You may shorten an expensive court case, and maybe avoid a trial completely, by making a timely and reasonable Offer to Settle. It may also help you to recover some of your own lawyer’s fees (called “costs”) from the opposing party, or protect you from their claim for a costs order against you.
- The party who rejected the Offer to Settle will have to pay some or all of the successful party’s lawyer’s bill (“costs”), if the original Offer to Settle was more favourable than the Court Order finally obtained.
- The earlier an Offer to Settle is made, the larger the costs award. Although the judge always has discretion as to the amount of “costs” awarded, the unsuccessful party will usually be required to pay a greater portion of the successful party’s lawyer’s bill, the earlier the Offer to Settle was made.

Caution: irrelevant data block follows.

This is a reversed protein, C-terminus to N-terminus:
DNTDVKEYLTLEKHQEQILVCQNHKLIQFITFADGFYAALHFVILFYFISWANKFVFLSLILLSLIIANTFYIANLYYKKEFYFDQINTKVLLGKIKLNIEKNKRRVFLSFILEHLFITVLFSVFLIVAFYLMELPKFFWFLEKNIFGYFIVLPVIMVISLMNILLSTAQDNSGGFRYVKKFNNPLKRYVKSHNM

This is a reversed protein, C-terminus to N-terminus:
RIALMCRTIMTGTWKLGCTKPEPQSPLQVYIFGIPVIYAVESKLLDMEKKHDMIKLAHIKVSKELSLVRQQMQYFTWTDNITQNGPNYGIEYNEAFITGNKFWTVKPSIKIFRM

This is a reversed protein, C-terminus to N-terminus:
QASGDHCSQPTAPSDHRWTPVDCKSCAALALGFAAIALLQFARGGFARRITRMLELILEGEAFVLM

- Make it reasonable. Over-reaching in an Offer to Settle may upset the other party, and it may be used against you when arguing about “costs”.
- Make it quantifiable. The Offer to Settle must be quantifiable, so that it can be compared with and measured against the actual end result, if necessary.
- Be prepared to revise it. As you receive more or updated information it may be advantageous to reconsider and revise your Offer to Settle.
- Offers to Settle have many technical, legal requirements.
- “Costs” can be used to reward or punish litigants in many ways.
It is important to discuss these legal terms in more detail with your lawyer.
Disclaimer: This article is intended for general information only and not to provide specific legal advice. There is no attorney-client relationship established by reading this article. It does not replace competent legal advice from a lawyer who is licensed to practice in your jurisdiction.